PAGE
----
Associate degree at age 96
Jamaican ex-postal worker sacrifices for family; urges youth never to doubt their potential
She is 96 years old and just graduated with an associate degree in science and liberal arts. Jamaica-born Violet Edwards, who put her education on hold for years as she put her daughter through medical school and raised...
She is 96 years old and just graduated with an associate degree in science and liberal arts.
Jamaica-born Violet Edwards, who put her education on hold for years as she put her daughter through medical school and raised her two grandsons, was on Saturday crowned with academic glory by a representative from Mercy College, where she completed her degree.
Born in Portland, Jamaica, the Happy Grove High graduate spent her entire career in the Jamaican postal service, rising to regional inspector for the eastern end of the island before migrating to the United States in 1973. Edwards settled in New York before moving to Maryland, and later, Florida, where the family moved in 1999.
Edwards said that she credits COVID for giving her the drive to go for her degree.
“I was stuck in Jamaica for about four months because of COVID, and while there, I started searching through things and came across my records showing that I had credits from the (now-defunct) College of New Rochelle,” she said in a Gleaner interview at the weekend.
Edwards reached out to the College of New Rochelle and found that her transcripts and other records had been transferred to Mercy College when New Rochelle College closed.
“I contacted Mercy College, and I was informed that I have credits that would allow me to pursue my degree, so I began taking courses online. It was challenging because I was unfamiliar with working online, but I pursued, and the end result is that I successfully earned my degree,” she said.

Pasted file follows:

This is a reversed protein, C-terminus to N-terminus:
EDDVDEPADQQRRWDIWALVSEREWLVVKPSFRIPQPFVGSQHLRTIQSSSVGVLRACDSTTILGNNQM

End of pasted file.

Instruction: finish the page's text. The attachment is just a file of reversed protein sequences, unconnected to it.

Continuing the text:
According to the new graduate, her records showed that she had more than 84 credits towards her degree and a grade point average of 4.
Edwards said that she had been willing to defer her own dreams, putting her daughter’s ambitions before hers.
“I devoted the time to my daughter’s education and raising my grandsons,” Edwards told The Gleaner, referencing her labour of love.
Her daughter, Dr Christine Edwards, whose private practice is in perinatology – a branch of medicine concerning the care of pregnant women who have complications - said that her mother had more than enough credits to have earned a bachelor’s degree.
“To earn her bachelor’s, the requirement is 120 credits, and she has 140. However, because she was considered a transfer student by Mercy College, she was unable to get the bachelor’s,” said Dr Edwards.
The elder Edwards said that she had been guided by the sage advice of poet Henry Wadsworth Longfellow: “The heights by great men reached and kept were not attained by sudden flight, but they, while their companions slept, kept toiling upward through the night.”
“It inspired me because it tells me that I can achieve anything if I put my mind to it,” she said.
Her message to young people is never give up.
“Don’t hesitate! Don’t procrastinate! Go ahead with determination and you will succeed,” Edwards said.
She said that it is never too late to achieve one’s goal.
Jamaica’s consul general to Miami, Oliver Mair, presented Edwards with a proclamation from the consulate in recognition of her achievement.